The problem is further exacerbated by dwindling exports, currently at five-year lows, over political instability and economic weakness in India's key export consumers of Africa, the Middle East, and Europe. The corporate sector is also yet to come out of successive quarters of shrinkage impacted by deflation, while adjustment to input costs has been selective.

Sources: MOSL, CMIE.

The Indian banking system will remain mired in pain for a long time.

We believe that one of the major reasons for the recent pullback is the sharp fall in stock prices of public sector undertaking, or PSU, banks, mainly due to rising concerns over their high concentration of non-performing loans (NPLs). The Reserve Bank of India's asset quality review ("AQR") forced the banks to recognize loans doled out to weaker companies as NPLs and make higher provisions. There is still uncertainty over the true quantum of NPLs in the system.

We believe systemwide credit growth would be hard to come by over the next 2 years, as the PSU banks account for three-fourths of the loan share. Further, they are mired with difficulties and lack sufficient capital to grant any new loans. Also, they would find it difficult to raise new capital given that they are trading at P/B less than 1. It should also be noted that around 17% of PSU banks loan books fall in the stressed category, mainly concentrated towards the medium-sized and large corporates.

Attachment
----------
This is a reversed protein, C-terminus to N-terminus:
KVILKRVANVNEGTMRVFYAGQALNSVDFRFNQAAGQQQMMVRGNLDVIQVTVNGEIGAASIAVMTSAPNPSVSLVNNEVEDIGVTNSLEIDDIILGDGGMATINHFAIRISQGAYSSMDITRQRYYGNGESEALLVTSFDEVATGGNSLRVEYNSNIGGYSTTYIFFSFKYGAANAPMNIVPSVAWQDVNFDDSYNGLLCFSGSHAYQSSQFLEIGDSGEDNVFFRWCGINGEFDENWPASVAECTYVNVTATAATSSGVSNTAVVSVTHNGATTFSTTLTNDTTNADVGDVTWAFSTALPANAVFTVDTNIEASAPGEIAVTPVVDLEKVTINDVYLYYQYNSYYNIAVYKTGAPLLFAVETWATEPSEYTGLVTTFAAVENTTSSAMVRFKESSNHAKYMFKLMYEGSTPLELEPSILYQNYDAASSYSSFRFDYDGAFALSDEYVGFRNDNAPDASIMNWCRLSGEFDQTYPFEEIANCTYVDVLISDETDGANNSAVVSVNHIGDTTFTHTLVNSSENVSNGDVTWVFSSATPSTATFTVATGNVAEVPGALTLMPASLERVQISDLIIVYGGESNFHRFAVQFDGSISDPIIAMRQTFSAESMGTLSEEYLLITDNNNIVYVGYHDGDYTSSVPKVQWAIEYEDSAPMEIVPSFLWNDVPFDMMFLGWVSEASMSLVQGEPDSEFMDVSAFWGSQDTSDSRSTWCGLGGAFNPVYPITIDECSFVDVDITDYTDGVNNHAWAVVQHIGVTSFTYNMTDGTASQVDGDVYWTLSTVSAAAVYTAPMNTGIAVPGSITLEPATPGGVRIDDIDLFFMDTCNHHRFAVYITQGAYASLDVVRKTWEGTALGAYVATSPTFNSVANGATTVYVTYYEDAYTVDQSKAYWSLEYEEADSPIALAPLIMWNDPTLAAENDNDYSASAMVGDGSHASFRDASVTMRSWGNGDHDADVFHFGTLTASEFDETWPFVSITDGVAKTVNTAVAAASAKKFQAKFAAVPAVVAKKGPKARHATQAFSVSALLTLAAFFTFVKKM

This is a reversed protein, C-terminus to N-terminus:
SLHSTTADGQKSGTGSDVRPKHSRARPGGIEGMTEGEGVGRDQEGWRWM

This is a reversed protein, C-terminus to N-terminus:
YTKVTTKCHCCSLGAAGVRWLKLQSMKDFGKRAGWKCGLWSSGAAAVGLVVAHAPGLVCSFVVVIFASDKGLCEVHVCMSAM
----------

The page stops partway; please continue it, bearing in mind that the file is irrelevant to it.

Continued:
Source: Ambit Capital.

Historical evidence shows us that there is a strong positive correlation between the overall market returns and banking sector returns, largely determined by the broader health of the economy and the banking sector.

The EPS downgrade cycle will persist.

Though we are bullish for the long-term, there are concerns over the near term rebound. The consensus target for BSE Sensex earnings per share for FY 2016E and FY 2017E have been cut by more than 21% over the past year. The Street currently estimates EPS to grow at a CAGR of 12% between FY 2015 to FY 2018E, (cf. FY01-08: 21% CAGR and FY08-15: 7% CAGR), which translate to EPS growth of -2%, +16% and 22% for the following three years.

Source: MOSL.

We believe that the two major reasons for the deceleration in earnings growth are: 1) weak nominal GDP growth mainly due to WPI deflation, despite improvement in real growth as ca. 40% of revenues are commodity linked; and 2) still high financial leverage with interest costs eating into profits.

Sources: IBES, CS.

Other key headwinds to earnings recovery include: i) weakening global growth and the modest over valuation of the INR, ii) slowdown in private investments and iii) weak aggregate spending, though government investments have picked up.